Preparing Your Trees for Hurricane Season
It’s time to get a hurricane-ready. Hurricane season, which runs from June 1 through November 30, is upon us. Often the first thing we do before a storm is stock up on essential supplies. Then we make sure our homes and families are protected. But we should also think about securing our source of shade and scenery—trees.
Trees are susceptible to hurricanes and tropical storms. If a hurricane is categorized as a 4 or 5, the strongest categories, there is not much we can do to “prepare” trees for the event. If a hurricane is a category 1-3 or reduced to a tropical storm, there are ways that homeowners and property managers can lessen the potential damage to trees.
- Choose quality trees, labeled “Florida Fancy” or “Florida #1.” These trees develop a single trunk and need little additional training to form a structurally sound
- Choose trees that are suitable for the Large trees that need a sizeable rooting zone. Tree roots extend three to five times the diameter of the tree’s canopy!
- Insufficient soil volume raises the risk of trees toppling. If the planting area or yard is small, choose a tree species that naturally stays, take into account the mature height and width of the tree when choosing the planting site.
How a tree is pruned is critical to its overall health and longevity. Formative or structural pruning can strengthen a tree. It is best performed when the tree is young, during its first ten years. The branches are easier to reach, but the resulting wounds to the tree will be much smaller and callus over more rapidly.
Tips And Tricks Of Good Pruning Practices When Hurricane Prepping
- Avoid “lion tailing” or “over lifting,” which consists of removing side branches from a large branch, leaving only those at the far end, resulting in limbs resembling a lion’s tail.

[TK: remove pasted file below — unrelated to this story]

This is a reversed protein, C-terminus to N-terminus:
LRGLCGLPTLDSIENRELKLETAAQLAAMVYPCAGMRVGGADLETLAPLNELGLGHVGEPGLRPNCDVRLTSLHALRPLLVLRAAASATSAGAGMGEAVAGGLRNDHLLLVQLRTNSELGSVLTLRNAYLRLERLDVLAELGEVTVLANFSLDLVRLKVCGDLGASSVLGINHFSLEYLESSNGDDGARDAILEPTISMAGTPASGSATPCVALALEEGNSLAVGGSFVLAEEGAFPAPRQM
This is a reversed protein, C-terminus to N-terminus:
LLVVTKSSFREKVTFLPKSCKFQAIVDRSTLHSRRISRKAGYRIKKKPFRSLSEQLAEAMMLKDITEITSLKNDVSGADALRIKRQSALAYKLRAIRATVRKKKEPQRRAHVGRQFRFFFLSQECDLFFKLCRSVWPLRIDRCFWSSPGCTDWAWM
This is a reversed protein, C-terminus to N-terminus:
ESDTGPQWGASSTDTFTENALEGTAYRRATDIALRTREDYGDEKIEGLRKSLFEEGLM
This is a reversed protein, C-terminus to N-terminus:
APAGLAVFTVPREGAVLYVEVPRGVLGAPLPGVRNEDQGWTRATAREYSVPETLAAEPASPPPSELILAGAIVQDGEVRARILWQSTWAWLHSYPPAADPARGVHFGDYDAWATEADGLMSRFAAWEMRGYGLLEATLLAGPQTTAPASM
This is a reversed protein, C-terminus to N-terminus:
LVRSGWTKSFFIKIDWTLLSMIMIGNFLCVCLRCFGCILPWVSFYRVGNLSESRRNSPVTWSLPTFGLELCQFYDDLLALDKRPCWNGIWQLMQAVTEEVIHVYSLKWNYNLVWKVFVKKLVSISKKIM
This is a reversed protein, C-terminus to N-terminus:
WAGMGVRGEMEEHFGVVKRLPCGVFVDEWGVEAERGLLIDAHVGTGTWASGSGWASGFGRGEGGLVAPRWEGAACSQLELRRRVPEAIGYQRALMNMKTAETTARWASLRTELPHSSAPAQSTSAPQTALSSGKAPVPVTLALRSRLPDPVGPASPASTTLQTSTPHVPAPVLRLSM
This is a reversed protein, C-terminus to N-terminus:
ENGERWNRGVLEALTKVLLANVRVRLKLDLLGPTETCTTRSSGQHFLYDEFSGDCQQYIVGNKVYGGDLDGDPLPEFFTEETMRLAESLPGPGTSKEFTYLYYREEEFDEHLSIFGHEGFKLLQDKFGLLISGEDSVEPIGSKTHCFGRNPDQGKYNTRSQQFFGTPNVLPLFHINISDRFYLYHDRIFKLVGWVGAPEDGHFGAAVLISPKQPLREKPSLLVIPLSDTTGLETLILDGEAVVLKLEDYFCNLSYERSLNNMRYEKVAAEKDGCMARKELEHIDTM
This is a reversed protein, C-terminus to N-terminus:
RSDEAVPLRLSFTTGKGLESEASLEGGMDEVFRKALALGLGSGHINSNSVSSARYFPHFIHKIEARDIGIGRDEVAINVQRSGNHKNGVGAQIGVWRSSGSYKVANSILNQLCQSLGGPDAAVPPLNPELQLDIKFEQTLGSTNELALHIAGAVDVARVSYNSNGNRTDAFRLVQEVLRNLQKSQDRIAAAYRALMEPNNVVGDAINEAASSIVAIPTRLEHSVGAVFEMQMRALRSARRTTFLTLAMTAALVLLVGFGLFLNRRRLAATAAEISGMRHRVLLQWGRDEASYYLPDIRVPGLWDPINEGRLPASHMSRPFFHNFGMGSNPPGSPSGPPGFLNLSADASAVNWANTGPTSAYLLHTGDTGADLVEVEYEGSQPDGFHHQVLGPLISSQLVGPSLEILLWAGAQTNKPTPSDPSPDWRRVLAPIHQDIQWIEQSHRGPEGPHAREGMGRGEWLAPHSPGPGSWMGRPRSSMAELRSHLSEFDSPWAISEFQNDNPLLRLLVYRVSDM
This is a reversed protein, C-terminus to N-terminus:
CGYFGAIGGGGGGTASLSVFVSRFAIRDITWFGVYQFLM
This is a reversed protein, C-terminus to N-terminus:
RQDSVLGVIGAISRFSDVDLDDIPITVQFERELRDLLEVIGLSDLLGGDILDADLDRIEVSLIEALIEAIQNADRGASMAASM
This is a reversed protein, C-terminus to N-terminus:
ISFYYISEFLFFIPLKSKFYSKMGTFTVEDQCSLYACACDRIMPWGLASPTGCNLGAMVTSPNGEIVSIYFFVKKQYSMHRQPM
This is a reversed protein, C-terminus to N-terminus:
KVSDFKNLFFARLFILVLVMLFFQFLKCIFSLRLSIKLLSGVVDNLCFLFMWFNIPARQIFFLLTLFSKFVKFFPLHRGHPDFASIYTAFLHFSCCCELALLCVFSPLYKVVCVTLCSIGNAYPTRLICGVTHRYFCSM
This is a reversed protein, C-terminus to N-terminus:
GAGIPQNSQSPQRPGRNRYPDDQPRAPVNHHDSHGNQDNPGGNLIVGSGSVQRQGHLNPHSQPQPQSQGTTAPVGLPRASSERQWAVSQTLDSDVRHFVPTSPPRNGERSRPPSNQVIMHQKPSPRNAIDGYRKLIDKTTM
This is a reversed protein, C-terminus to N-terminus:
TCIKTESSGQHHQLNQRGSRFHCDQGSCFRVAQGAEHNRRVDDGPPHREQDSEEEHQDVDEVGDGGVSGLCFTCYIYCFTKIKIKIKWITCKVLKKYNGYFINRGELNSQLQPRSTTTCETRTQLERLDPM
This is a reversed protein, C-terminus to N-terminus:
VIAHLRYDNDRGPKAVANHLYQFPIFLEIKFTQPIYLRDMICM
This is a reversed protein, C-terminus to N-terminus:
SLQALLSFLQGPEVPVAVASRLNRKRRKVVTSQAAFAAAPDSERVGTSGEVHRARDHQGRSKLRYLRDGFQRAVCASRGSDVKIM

- Never cut a branch flush with the trunk, which is also known as making a flush cut.
- Avoid root pruning and digging around tree roots. This makes the tree more likely to fall during a storm.
- Never “hat rack” or “top” a tree! It is illegal and potentially dangerous.
- Don’t remove more than 25% of the canopy in a single pruning event. Palm trees don’t need hurricane pruning. Palms adapt to wind storms. Removing fronds has no benefit and is detrimental.
- When pruning, only use removal cuts (prune a branch back to the trunk or parent branch) or reduction cuts (shortens the length of a stem by pruning back to a smaller limb)
Trees can survive more than 100 years! They can withstand hurricanes and storms, but they cannot survive human errors such as inappropriate tree selection, poor planting, and deficient pruning. For more information, contact our office at (305) 823-2345 Miami-Dade and 954-436-9111 in Broward.
The Atlantic hurricane season is the annual period when hurricanes typically form in the Atlantic Ocean. Unfortunately, Miami-Dade County is geographically extremely vulnerable to this hurricane activity, giving our County the nickname “Hurricane Country.” Hurricane season runs from June 1 to November 30, peaking sharply in late August through September. Hurricanes are classified on a scale of 1 to 5, based on wind speed and the potential for damage and loss of life.
Category 1 is the weakest, and 5 is the strongest and most dangerous. It is critical for South Florida residents to know how to prepare for a hurricane.
Resources and References: